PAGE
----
New Staff Spotlight: Mrs. Bethany Migdal

Hometown: Milwaukee, WI
Education: University of Wisconsin-Milwaukee (Bachelor of Science in Education with an emphasis in English as a Second Language; Master of Science in Educational Psychology)
Hobbies: playing piano, hiking, exploring nature, traveling, spending time with friends and family

Bethany Migdal is finishing up her first year at St. Thomas More after joining the school’s student services department last August. Along with serving as the counselor for students with last names from M to Z, she moderates the EmpowHERd Girls’ Group, oversees the MORE Enrichment afterschool program, and participates in the school’s Diversity, Equity & Inclusion Committee.

Before coming to St. Thomas More, Migdal taught English as a Second Language (ESL) at a diverse set of Milwaukee-area schools: Alexander Mitchell Integrated Arts School in Milwaukee’s Muskego Way neighborhood, Whitnall High School in Greenfield, and South Milwaukee High School. She also spent two years teaching in Shenzhen, China.

But after eight years in the classroom, Migdal found herself more interested in forming relationships with her students than in the subject matter she was teaching. She decided to return to the University of Wisconsin-Milwaukee to pursue a master’s degree in educational psychology with hopes of becoming a school counselor.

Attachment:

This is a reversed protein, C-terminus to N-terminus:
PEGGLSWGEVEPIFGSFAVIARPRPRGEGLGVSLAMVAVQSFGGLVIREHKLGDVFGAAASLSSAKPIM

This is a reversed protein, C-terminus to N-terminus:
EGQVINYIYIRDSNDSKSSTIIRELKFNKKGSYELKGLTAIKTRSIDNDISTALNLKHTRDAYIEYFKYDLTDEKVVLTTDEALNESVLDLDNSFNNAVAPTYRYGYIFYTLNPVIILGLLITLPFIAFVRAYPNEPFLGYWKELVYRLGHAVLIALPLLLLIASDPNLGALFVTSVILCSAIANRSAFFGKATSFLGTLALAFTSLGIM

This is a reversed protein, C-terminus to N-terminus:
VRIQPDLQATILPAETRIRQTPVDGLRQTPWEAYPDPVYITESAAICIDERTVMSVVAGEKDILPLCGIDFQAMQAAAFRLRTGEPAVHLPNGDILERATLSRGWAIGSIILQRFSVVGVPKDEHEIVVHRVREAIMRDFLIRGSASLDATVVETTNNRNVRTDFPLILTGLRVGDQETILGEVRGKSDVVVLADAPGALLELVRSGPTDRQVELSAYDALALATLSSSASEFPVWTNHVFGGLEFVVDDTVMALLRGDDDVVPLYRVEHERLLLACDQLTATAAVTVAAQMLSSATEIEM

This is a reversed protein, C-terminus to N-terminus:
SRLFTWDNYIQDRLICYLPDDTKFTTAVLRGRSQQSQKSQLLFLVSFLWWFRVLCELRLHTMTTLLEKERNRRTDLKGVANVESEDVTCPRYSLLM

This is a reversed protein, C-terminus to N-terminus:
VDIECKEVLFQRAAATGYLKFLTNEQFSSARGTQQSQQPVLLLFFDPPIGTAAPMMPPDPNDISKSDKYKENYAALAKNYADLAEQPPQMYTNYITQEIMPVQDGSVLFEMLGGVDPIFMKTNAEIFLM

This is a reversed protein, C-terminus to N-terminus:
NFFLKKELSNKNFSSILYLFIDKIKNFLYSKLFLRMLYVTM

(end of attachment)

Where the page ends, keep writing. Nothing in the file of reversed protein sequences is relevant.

After working at Whitnall and South Milwaukee High Schools, which serve about 1,000 students each, Migdal was attracted to St. Thomas More’s smaller student body. With fewer students in her caseload, she can dedicate more time to building relationships with each child, learning about their unique interests, goals, and backgrounds. That extra time allows her to offer more than just academic assistance; Midgal can provide students with holistic, individualized guidance that they would be unlikely to receive at a larger school.

That holistic, individualized guidance often includes identifying students who may benefit from additional mental health services – a group that has grown significantly in recent years. The COVID-19 pandemic created unprecedented challenges for students, far beyond the often-referenced academic learning loss. Many children lost loved ones, from parents and grandparents to siblings and friends, leading their education and mental well-being to become secondary concerns. Further complicating matters, when schools closed to limit the virus’s spread, children lost their primary source of peer-to-peer social interaction. This lack of communication with friends and classmates, especially for students also grieving the loss of a loved one, worsened feelings of depression, anxiety, and isolation.

Migdal plans to make mental health a primary focus for the 2022-23 school year. She believes that by facilitating regular small-group discussions, students can learn from each other’s experiences and better address conflicts in their own lives. She has also connected with local health care organizations to evaluate what professional mental health care services may be available for St. Thomas More students. St. Thomas More anticipates offering some of these additional services starting next school year.

Leave a comment

Your email address will not be published. Required fields are marked.*

Translate »